Mountain Honey Mountain honey is one of the most valuable and highly-prized varieties of honey. The bees collect nectar from wild mountain herbs and flowers, which give the product its unique flavour. 9

Product Focus

Carbon Gold Biochar Product name: Enriched Biochar Soil Improver, Tree Soil Improver, Biology Blend, Seed Compost & All Purpose Compost FSC label: FSC 100% Company name: Carbon Gold Ltd FSC licence number: FSC-C137682 Certified since: October 2017 Website:


arbon Gold’s enriched biochar soil improvers and composts are used by gardeners, growers and horticulturalists throughout Europe to grow healthier, more productive plants without the use of chemical fertilisers, fungicides and pesticides. In an industry under pressure to clean up its act, customers are increasingly turning to organic growing methods and, importantly, those that produce great results. Biochar is a highly porous, high carbon form of charcoal used to improve soil fertility, nutrition and structure. Our biochar is produced from FSC-certified, sustainably sourced waste woody biomass collected from the removal of invasive plant species. This is kiln baked at a low temperature with a restricted supply of oxygen – a process called pyrolysis.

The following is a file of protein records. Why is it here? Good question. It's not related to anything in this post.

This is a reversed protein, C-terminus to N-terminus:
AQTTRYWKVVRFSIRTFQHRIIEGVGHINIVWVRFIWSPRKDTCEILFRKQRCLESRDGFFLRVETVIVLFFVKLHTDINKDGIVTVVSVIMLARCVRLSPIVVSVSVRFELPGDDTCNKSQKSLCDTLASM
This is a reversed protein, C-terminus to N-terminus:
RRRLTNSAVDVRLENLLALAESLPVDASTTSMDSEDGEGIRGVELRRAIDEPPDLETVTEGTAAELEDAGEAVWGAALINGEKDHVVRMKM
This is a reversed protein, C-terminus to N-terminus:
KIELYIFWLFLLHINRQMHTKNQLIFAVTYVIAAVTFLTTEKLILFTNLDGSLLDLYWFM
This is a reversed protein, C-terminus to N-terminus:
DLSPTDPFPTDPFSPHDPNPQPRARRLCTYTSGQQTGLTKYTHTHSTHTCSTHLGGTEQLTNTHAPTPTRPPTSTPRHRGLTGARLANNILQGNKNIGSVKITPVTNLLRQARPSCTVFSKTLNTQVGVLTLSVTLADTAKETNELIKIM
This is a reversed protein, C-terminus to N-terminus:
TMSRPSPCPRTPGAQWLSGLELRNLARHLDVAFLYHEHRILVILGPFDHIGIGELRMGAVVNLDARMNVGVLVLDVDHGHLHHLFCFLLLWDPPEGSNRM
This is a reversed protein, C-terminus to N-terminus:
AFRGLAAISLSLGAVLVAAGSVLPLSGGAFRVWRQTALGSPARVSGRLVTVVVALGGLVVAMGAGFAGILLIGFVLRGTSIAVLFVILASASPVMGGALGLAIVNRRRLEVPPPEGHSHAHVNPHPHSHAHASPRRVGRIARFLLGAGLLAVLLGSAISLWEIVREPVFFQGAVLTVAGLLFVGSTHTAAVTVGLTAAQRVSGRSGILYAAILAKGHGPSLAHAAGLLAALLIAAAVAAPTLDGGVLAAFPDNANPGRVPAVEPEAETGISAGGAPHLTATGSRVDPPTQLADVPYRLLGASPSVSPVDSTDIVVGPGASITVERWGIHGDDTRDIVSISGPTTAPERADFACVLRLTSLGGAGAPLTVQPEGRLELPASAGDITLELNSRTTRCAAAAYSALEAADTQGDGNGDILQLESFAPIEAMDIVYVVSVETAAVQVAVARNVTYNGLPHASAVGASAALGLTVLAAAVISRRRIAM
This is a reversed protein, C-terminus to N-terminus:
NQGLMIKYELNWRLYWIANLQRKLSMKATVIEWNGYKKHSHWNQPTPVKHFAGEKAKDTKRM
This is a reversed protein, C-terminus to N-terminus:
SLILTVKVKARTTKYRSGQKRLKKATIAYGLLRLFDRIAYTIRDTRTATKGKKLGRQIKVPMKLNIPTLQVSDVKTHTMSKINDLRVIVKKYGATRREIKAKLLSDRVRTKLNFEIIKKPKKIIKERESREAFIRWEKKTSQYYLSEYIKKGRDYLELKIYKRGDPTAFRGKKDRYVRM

Biochar brings soils to life. Thanks to its microscopic honeycomb-like structure, it provides the perfect habitat for beneficial soil microorganisms to flourish. Biochar also acts like a sponge, significantly improving the waterholding capacity of soils, lessening the risk of drought and flooding and reducing water usage. We enrich raw biochar with multiple strains of plant loving mycorrhizal fungi, bacteria and trace minerals to produce blends that are proven to significantly improve the health and vitality of trees, turf, flowers, fruit and veg. Not only is biochar good for plants, it’s great for the planet too. Incorporating one tonne of biochar into the soil is the same as locking three tonnes of atmospheric carbon dioxide into the earth. As biochar can remain in the soil for hundreds if not thousands of years, this has important implications for reducing atmospheric CO2 and other greenhouse gasses, including nitrous oxide and methane, enabling a positive impact on climate change. Our FSC certification is essential to Carbon Gold’s brand ethos, aims and values – it complements our internationally recognised organic credentials and enhances customer confidence in a uniquely clean, green, sustainably sourced product that has a positive environmental impact. It’s an endorsement we are exceptionally proud to have, and one that we’re not shy of shouting about. Carbon Gold products can be purchased from a variety of retail and trade stockists including Sarah Raven, Mr Fothergills, The Organic Gardening Catalogue, Crocus and from the Carbon Gold online store